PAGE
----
TV Critic Anya Logue discusses the underrepresentation of disability in TV, arguing people are not defined by their disabilities, so neither should their on-screen counterparts

Written by Anya
Second year history student at UoB
Images by @seewhatsnext

Disabled people remain one of the most under-represented groups on TV and film. Despite making up 17% of the working-age population in the UK, disabled people only have 5.2% of off-screen roles and 7.8% on screen. On a simple numbers level, disabled people are just not seeing themselves enough on TV.

Seeing people similar to yourself is so important, and this is no different for disabled people. UOB student Matthew Logue, who has cerebral palsy, explains that ‘one of the reasons people engage with fiction is to find characters that they identify with, and having a disability can have a large effect on someone’s life – so a character who also has a disability may have similar experiences.’

Seeing people similar to yourself on TV is so important, and this is no different for disabled people

Disabled representation would also greatly help to break stereotypes and ignorance that many able-bodied people could harbour unknowingly. A lot of the time, people simply do not understand the nature of different disabilities. Misunderstanding is so common around this issue that 2/3 of people would feel uncomfortable talking to a disabled person, according to a 2014 study.

This leads too many people to a life of being ignored. Many visibly disabled people have to get used to being constantly talked about in the third person in public places or situations like being served in a café. They always have to be the one to approach others in social settings. Often, well-meaning people simply do not know how to react to a person in a wheelchair.

This is where representation can help. Matthew thinks that ‘representation also helps raise awareness of what it’s like to live with a disability for people who don’t know what it’s like.’ Therefore, even just having more able-bodied people exposed to disabled people on screen, could help transfer a level of understanding and comfort with disability that would make a huge impact on how disabled people are treated in everyday situations.

However, it is not necessarily just a matter of numbers. The narratives told around characters with disabilities are important to consider. Rare instances where disabled characters do get prominent roles include films like rom-com Me Before You about a man who becomes paralysed after an accident, and biopic The Theory of Everything about Stephen Hawking. However, both of these films show stories that are about disability, and Me Before You ends with a man choosing to commit suicide rather than live with his disability.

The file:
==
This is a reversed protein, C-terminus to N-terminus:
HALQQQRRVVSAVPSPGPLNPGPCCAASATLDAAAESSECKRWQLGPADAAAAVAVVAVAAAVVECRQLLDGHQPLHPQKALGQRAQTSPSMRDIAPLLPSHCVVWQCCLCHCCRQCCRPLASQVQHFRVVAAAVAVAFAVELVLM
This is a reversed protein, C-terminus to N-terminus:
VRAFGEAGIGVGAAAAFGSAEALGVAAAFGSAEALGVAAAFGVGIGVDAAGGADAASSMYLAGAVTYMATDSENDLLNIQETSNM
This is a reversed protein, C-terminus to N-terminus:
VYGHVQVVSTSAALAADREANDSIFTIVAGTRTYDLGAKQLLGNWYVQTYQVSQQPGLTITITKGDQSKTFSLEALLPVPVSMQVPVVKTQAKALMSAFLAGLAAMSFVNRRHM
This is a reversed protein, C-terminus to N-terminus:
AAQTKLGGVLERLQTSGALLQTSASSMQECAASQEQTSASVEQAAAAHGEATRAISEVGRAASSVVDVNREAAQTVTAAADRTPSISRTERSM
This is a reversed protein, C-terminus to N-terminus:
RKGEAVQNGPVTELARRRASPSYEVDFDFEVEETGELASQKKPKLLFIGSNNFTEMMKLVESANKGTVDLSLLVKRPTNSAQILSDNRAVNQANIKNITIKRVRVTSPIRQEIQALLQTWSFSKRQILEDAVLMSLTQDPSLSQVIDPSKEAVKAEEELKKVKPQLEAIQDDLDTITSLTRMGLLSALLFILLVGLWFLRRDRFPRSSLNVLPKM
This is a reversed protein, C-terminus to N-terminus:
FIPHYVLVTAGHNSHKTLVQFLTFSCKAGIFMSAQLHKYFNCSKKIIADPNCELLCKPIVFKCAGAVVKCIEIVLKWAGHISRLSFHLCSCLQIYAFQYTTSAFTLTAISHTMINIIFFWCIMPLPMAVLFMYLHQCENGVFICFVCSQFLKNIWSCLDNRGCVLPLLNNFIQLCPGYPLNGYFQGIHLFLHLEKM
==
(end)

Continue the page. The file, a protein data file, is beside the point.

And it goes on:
These are both stories worth telling, and many viewers (myself included) thought these films did a great job. But they are not the only stories that it is possible to tell about disabled people. The disability is obviously a big part of their lives, just as many peoples’ sexuality, gender, or ethnicity are important to their identities. But people are not defined solely by their disability, and neither should the characters on screen be.

People are not defined solely by their disability, and neither should the characters on screen be

Actor George Robinson, who played wheelchair-user Isaac in Netflix show Sex Education, agrees that narratives around disabled characters should not always focus on their disabilities. He explains that he was inspired by Liz Carr in Silent Witness, because her wheelchair is ‘not a defining characteristic of her part. That’s real, that’s what people are. People aren’t defined by if they can walk or not.’

Robinson believes that ‘the best way we’re going to get authentic stories that don’t come across as ingenuine is by having people with the right experiences playing the right roles.’ Despite the success of films like The Theory of Everything, some think that the fact the lead actor was actually able-bodied could be problematic. In fact, more than 95% of disabled characters on TV are played by able-bodied actors.

One way to help this would be for casting directors to become less narrow-minded in their thinking about exactly what kind of actors they need for each role. For example, Isaac in Sex Education was originally written to be an amputee, but when Robinson auditioned his talent was recognised and the script was rewritten to allow for his spinal cord injury instead. This kind of flexibility is necessary in all casting decisions if disabled people are ever allowed to get a foot in the doorway in the same way that able-bodied people can do without even thinking about it.

The last few years have been amazing for awareness around the importance of representation on TV and film, from campaigns for racial diversity, gender equality, LGBT+ representation to combatting ageism. But the need for disabled representation is too often missing from the conversation, and far too many people are shut out by this.

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